Smartphone Use by Non-Exempt Workers: It’s Even a Problem For Police

Do your managers expect employees to check their emails and other messaging options after hours or on the weekends? (That’s sort of everybody, isn’t it.) Well, here’s an FLSA alert for you, taken from a recent report from Forbes.

Chicago police officers, who are expected to regularly check BlackBerrys after their regular shifts, are seeking overtime pay for “off-duty” BlackBerry time.

While former Chicago Mayor Richard M. Daley thought the lawsuit was silly, the Feds didn’t. It took them two years to decide, but they approved the lawsuit to move forward. In fact, they invited all of Chicago’s Bureau of Organized Crime officers through the rank of lieutenant to join the suit.

Workplace policy changes to consider

“Unless an employer can prove that its workers who check emails are overtime-exempt professional, executive, or administrative employees, it could be liable for failing to pay for such “off duty” work,” Jim Burns wrote in this February Forbes article titled Do After-Hours Emails Trigger Overtime Pay?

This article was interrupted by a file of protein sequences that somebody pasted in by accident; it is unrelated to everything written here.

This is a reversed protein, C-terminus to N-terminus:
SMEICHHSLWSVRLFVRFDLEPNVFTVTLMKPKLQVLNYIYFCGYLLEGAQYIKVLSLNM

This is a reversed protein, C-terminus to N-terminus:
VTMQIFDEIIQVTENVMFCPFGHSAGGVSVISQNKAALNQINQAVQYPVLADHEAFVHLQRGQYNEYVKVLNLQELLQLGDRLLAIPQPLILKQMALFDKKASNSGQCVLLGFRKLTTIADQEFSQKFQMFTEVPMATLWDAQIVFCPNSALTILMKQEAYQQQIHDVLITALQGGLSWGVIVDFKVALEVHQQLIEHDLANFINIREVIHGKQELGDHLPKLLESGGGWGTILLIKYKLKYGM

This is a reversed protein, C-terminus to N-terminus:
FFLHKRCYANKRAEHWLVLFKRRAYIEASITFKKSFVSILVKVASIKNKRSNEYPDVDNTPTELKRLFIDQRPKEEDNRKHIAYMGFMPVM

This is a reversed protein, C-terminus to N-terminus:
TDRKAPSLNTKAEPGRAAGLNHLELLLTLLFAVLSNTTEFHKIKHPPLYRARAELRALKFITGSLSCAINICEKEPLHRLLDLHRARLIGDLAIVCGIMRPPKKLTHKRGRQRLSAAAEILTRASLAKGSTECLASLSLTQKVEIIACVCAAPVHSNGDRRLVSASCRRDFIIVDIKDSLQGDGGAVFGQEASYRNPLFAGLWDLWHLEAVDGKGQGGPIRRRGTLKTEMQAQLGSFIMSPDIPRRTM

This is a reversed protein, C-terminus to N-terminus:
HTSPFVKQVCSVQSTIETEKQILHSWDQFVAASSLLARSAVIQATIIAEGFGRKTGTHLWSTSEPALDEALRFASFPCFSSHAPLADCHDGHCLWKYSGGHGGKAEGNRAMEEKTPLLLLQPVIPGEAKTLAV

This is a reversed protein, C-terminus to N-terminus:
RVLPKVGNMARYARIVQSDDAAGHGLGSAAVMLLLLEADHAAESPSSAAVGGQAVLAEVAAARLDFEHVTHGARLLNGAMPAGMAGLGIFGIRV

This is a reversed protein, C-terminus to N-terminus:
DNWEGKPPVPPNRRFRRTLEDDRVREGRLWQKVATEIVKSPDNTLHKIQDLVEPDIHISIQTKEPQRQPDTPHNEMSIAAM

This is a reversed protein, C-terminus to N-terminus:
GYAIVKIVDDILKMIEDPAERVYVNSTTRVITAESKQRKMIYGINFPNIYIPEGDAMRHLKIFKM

He didn’t have to spell out for us, did he? We can easily picture the expensive mess in our mind’s eye.

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If you haven’t thought about this overtime issue before, here are a few suggestions for policy changes. If they don’t suit your jobs or work flow, it may be a good time to have a chat with your labor attorney!

  • The most straightforward is simply not issuing smartphones or PDAs to non-exempt employees. But that is not an option for lots of businesses.
  • Directing non-exempts to limit their reading of, and response to, emails to business hours. (And following up when you find their managers are asking for more.)
  • Reminding non-exempts to avoid off-duty work and specifically mentioning that includes checking their email.

I’m sure that many of you have found more job-specific ways to deal with this, too. If you’ve had success with other types of practices or policies, could you please include it as a comment? This could be a big hairy one for some of your colleagues.

This was originally published at the Compensation Café blog, where you can find a daily dose of caffeinated conversation on everything compensation.

Margaret O'Hanlon is founder and principal of re:Think Consulting. She has decades of experience teaming up with clients to ensure great HR ideas deliver valuable business results. She has worked with early-phase and Fortune 500 companies, as well as universities, non-profits and local firms. Before she founded re:Think Consulting, Margaret was an Principal in Total Rewards Communications with Towers Perrin. Contact her at